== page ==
2023 Micronesian Games again delayed

Posted on Mar 20 2023

The RMI National Sports Complex under construction in Majuro, Marshall Islands. (CONTRIBUTED PHOTO)

Due to the unreadiness of the host islands’ sports facilities, the  10th Micronesian Games in Majuro, Marshall Island has been delayed anew.

In a letter to member island nations of the Micronesian Games Council, secretary general Joey C. Miranda III regretfully informed that after recommendations from the Marshall Islands government and other stakeholders involved, they have come to the conclusion that the quadrennial event can’t be delivered in the July 2023 date that was promised. 

“The president and his Cabinet have stated at this time with recommendations from the Ministry of Education and Sport and based heavily on the challenges to construction due to the COVID-19 pandemic over the past two and a half years and recommendations from Public Works assessment of facility readiness for the July dates, that there will be a delay of the Games. We will be seeking to reschedule the Games here in Majuro to a later date,” he said.

Miranda added that the postponement of the 2023 Micronesian Games is the best move at this point.

“The safety of our athletes and attendees are major considerations in processing the viability of the continuance of the Games. For us to mitigate the formalities and avoid costs that all MGAs (Micronesian Games Associations) will be burdened upon in preparation for the Games, it is with regret that we announce the delay of the Micronesian Games scheduled for July 2023.”

He said the Micornsian Games Executive Council will host a virtual meeting in the coming months to provide detailed information to members and work on the next steps the Micronesian Games Council will need to take for future events. 

This is the fourth time the Majuro Micro Games has been postponed. It was originally set for July 2022 then first rest to November 2022 before being slated to July 2023. 

The Micronesian Games Council didn’t set a new date for the 10th Micronesian Games. It will be the first time the Marshall Islands will ever host the quadrennial event, which started in 1969 as the Micronesian Olympics on Saipan. 

The CNMI is expected to send athletes in athletics, basketball, volleyball, wrestling, weightlifting, tennis, swimming, and va’a (outrigger canoe) in the Games.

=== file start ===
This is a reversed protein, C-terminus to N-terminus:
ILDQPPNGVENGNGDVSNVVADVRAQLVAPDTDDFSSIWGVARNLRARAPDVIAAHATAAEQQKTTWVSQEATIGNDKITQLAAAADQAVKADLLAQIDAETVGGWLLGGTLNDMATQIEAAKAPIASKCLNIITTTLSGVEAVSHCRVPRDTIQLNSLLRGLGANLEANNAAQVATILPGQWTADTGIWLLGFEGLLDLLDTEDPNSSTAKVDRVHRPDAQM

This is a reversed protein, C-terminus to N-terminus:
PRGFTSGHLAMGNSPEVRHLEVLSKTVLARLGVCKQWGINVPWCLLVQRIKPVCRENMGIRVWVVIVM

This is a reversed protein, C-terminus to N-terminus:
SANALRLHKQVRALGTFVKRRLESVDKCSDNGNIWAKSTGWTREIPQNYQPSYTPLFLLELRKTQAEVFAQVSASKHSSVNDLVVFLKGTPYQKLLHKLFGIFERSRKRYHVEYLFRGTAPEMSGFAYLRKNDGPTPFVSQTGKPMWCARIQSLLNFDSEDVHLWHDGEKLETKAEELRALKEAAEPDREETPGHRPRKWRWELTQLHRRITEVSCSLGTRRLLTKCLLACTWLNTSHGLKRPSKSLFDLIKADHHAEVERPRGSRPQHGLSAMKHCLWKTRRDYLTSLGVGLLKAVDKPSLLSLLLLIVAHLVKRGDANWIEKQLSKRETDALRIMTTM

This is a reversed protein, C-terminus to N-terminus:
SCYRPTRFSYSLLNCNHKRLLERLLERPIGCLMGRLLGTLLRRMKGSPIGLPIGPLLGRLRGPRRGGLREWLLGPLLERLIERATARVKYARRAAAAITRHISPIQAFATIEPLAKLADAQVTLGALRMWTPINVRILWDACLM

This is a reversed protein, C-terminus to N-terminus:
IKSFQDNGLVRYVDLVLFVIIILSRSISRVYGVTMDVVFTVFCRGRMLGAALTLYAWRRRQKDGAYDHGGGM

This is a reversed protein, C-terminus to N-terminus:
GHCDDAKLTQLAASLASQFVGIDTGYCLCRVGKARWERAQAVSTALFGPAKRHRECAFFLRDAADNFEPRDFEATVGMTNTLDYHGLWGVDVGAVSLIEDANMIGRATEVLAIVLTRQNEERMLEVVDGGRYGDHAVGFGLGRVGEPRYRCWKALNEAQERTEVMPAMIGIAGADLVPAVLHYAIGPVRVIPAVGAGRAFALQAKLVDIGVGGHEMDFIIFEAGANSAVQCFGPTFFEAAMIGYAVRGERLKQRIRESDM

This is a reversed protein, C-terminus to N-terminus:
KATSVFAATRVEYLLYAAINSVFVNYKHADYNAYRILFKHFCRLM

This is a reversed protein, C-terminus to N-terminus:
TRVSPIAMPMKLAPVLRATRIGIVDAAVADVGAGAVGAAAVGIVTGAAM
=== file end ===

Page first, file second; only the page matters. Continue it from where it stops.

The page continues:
heads of sports federations were understandably sad with the now seeming uncertainty of the Micro Games.
Northern Mariana Islands Tennis Association president Jeff Race said with no new date for the Micronesian Games, he doesn’t have any idea who among the CNMI’s top players will be available.

“My biggest concern, like that of the Pacific Games in November, is being able to field a team at certain times when players are not available. At least half of our players, and many of our best ones, are college students who can’t just take two weeks off of school to come for the Games. The July timeframe was a good one as many of our athletes not only are off of school, but come home for the summer holiday and so are already on island.”

Saipan Swim Club coach Richard Sikkel, meanwhile, understands the reason for the delay.

“It is unfortunate that it has been delayed, but if the Marshalls are not ready, they aren’t ready. I appreciate that they took this difficult decision with athlete comfort and safety in mind. Hopefully the Micronesian Games Council will be able to set a new date at a later date.”

The Northern Mariana Islands Swimming Federation board member also said if the council does pick a date for the Games, they will be ready. 

“As for swimming, our national swimmers practice year round and they will be ready to compete whenever the new dates are announced,” he said.

Tsunami Saipan Swimming Center coach Hiroyuki Kimura agrees with Sikkel. 

“Delaying is no problem for my swimmers. We are ready for any competition anytime,” said the many-time CNMI national swimming coach. 

While he also understands the rationale behind the postponement, Northern Mariana Islands Basketball Federation president James Lee said it will make sending athletes to the Games even more challenging. 

“It’s unfortunate and understandable, but now it adds an additional challenge for us on top of looking for funding to go to the Games, our off-island athletes that are planning to return back to represent and logistic-wise since there are no new set dates of the event.”

Mark Rabago | Associate Editor
Mark Rabago is the Associate Editor of Saipan Tribune. Contact him at Mark_Rabago@saipantribune.com
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